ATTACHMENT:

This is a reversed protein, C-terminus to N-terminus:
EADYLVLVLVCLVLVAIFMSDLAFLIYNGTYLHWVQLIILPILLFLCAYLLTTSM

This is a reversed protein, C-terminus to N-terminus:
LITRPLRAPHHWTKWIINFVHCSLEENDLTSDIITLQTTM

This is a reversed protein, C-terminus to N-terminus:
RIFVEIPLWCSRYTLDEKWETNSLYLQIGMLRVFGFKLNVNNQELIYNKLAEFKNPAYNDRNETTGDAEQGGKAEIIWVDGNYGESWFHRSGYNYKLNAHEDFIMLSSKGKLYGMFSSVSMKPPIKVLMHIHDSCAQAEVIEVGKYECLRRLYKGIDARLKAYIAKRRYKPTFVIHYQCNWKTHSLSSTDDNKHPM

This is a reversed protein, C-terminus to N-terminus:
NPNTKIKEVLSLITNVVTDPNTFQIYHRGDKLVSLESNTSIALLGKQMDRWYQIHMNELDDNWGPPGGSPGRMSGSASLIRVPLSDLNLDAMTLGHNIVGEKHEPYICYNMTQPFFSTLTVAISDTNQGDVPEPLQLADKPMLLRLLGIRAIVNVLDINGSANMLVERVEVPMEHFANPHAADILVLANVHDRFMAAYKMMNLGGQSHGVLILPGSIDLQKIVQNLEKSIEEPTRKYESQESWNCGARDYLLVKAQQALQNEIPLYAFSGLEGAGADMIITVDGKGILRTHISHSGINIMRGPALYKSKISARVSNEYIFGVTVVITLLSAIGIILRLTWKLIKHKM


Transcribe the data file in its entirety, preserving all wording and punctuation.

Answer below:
This is a reversed protein, C-terminus to N-terminus:
EADYLVLVLVCLVLVAIFMSDLAFLIYNGTYLHWVQLIILPILLFLCAYLLTTSM

This is a reversed protein, C-terminus to N-terminus:
LITRPLRAPHHWTKWIINFVHCSLEENDLTSDIITLQTTM

This is a reversed protein, C-terminus to N-terminus:
RIFVEIPLWCSRYTLDEKWETNSLYLQIGMLRVFGFKLNVNNQELIYNKLAEFKNPAYNDRNETTGDAEQGGKAEIIWVDGNYGESWFHRSGYNYKLNAHEDFIMLSSKGKLYGMFSSVSMKPPIKVLMHIHDSCAQAEVIEVGKYECLRRLYKGIDARLKAYIAKRRYKPTFVIHYQCNWKTHSLSSTDDNKHPM

This is a reversed protein, C-terminus to N-terminus:
NPNTKIKEVLSLITNVVTDPNTFQIYHRGDKLVSLESNTSIALLGKQMDRWYQIHMNELDDNWGPPGGSPGRMSGSASLIRVPLSDLNLDAMTLGHNIVGEKHEPYICYNMTQPFFSTLTVAISDTNQGDVPEPLQLADKPMLLRLLGIRAIVNVLDINGSANMLVERVEVPMEHFANPHAADILVLANVHDRFMAAYKMMNLGGQSHGVLILPGSIDLQKIVQNLEKSIEEPTRKYESQESWNCGARDYLLVKAQQALQNEIPLYAFSGLEGAGADMIITVDGKGILRTHISHSGINIMRGPALYKSKISARVSNEYIFGVTVVITLLSAIGIILRLTWKLIKHKM